Your Coach Owes you an Apology

Just what is the best way to catch your breath?

TL/TR – watch a short video instead.

Over the last couple of months on social media a debate rages on. What is the best way to recover when you’re out of breathe?

The two options are:  Putting your hands on your head and standing up straight or putting your hands on your knees, bent forward.

I am sure most people can remember at one time in their life when you had just finished running or conditioning for a sport, exhausted, trying to catch your breath.  Naturally, you bend forward and put your hands on your knees. The second you put your hands on your knees you hear a booming voice yell at you “Put your hands on your head”.

For years coaches made sure their athletes would stand tall with their hands on their heads to catch their breath. In fact, I would bet that when you read that last sentence, an old coach pops into your memory. There always seemed to be one coach that seemed to make it their life mission to properly train athletes how to put the hands on the head and stand tall.

Everyone knows that bending forward with hands on your knees is the more comfortable position of the two, and the body almost naturally goes into that position when tired. Well, it turns out there is a good reason why your body naturally feels better bent over. According to a study published in the Translational Journal of the American College of Sports Medicine in 2019 bending forward with hands on your knees is one of the most efficient ways to recover from exertion.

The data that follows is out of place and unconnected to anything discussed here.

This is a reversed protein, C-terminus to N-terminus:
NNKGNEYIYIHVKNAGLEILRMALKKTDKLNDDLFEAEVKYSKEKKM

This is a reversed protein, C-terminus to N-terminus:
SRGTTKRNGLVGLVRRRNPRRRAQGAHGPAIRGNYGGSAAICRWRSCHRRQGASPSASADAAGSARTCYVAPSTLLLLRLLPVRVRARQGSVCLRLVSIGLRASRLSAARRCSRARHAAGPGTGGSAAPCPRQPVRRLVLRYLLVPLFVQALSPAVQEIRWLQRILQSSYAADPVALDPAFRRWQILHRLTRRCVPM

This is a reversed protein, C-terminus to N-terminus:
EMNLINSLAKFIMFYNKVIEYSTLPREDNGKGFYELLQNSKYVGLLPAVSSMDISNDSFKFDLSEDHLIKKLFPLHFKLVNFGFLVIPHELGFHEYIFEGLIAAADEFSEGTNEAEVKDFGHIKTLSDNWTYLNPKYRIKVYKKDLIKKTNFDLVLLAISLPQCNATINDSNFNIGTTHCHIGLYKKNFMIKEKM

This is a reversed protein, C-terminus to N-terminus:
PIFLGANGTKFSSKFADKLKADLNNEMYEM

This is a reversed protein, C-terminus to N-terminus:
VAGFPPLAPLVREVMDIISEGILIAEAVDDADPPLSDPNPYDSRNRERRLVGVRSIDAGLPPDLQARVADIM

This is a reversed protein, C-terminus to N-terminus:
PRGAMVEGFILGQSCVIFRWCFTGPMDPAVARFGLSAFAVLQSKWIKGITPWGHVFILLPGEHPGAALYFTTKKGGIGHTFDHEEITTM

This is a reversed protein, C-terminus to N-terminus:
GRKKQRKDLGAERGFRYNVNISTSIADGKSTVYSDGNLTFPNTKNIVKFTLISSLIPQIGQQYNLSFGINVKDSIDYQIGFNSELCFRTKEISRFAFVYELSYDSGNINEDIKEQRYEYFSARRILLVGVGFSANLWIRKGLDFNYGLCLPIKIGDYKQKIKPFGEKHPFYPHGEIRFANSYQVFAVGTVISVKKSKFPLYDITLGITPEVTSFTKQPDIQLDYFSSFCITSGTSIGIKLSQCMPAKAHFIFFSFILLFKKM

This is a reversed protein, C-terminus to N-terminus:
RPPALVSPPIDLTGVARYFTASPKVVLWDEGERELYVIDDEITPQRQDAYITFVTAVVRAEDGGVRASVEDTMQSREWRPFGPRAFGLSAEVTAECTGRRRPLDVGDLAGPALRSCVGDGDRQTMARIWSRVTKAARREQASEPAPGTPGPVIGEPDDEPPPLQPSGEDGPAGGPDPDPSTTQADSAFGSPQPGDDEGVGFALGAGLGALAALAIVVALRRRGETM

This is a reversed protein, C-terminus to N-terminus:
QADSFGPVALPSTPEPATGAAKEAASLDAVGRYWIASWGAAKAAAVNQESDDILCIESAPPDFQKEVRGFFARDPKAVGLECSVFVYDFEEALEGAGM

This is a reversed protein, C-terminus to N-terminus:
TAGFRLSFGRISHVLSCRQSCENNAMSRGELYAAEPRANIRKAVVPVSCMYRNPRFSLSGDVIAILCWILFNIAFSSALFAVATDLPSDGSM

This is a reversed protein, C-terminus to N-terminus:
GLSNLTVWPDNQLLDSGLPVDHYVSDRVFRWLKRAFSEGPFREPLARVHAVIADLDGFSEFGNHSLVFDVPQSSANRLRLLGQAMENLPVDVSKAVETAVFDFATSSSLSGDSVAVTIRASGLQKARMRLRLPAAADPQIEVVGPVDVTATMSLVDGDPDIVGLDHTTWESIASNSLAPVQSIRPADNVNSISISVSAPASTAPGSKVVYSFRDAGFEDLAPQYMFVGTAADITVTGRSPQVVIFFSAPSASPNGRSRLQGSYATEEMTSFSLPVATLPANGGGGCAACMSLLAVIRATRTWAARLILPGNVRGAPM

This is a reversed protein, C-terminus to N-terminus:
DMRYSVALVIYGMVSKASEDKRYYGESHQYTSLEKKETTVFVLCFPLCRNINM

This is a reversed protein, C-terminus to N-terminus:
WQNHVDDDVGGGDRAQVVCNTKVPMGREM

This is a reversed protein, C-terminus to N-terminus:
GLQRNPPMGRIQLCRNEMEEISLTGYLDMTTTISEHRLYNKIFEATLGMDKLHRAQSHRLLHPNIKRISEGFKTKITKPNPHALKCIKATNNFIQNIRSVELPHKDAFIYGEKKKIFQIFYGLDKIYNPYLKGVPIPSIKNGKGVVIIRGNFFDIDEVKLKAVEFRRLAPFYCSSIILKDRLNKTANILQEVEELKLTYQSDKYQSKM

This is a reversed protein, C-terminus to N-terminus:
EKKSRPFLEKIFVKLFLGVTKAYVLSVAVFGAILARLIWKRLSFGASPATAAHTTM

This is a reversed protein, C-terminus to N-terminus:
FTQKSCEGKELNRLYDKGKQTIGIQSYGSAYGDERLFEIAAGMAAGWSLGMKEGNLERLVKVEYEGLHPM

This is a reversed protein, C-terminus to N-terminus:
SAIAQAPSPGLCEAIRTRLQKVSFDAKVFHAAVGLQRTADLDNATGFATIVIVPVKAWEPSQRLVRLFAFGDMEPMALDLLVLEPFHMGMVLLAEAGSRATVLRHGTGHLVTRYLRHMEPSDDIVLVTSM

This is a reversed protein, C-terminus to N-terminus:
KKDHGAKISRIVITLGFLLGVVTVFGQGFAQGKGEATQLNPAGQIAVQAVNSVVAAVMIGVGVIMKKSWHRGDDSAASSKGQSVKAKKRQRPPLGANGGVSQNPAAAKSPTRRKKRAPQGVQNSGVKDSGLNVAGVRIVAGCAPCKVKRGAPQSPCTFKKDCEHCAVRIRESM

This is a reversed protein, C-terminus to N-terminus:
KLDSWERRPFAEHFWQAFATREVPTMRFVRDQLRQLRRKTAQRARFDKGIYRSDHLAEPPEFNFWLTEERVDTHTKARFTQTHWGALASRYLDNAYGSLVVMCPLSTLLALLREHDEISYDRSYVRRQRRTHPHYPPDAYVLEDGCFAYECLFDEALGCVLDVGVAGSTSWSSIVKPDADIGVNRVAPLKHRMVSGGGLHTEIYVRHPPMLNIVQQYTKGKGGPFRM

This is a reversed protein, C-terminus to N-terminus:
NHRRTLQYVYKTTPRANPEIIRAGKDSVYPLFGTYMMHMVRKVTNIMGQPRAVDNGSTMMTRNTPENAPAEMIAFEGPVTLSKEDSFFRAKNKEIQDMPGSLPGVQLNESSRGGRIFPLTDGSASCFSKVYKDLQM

All those years of coaches yelling at you to stand up with hands on your head were for nothing!

Here are a few of the main points of the article: 

  1. Forward flexion of the thoracic spine (bent over) during inhalation/exhalation can help improve recovery by lowering your heart rate quicker and increasing your Tidal Volume ( The amount of air that you are able to breathe in and out)
  2. Forward flexion improved parasympathetic influences- aiding in return to a resting state
  3. When you flex forward, your ribs internally rotate, allowing your diaphragm to operate with maximum efficiency.

Now, with all your new knowledge feel free to reach out to your old coach and ask for an apology!

If you are curious to read more about the study, here is the link to the article: https://journals.lww.com/acsmtj/Fulltext/2019/02150/Effects_of_Two_Different_Recovery_Postures_during.1.aspx

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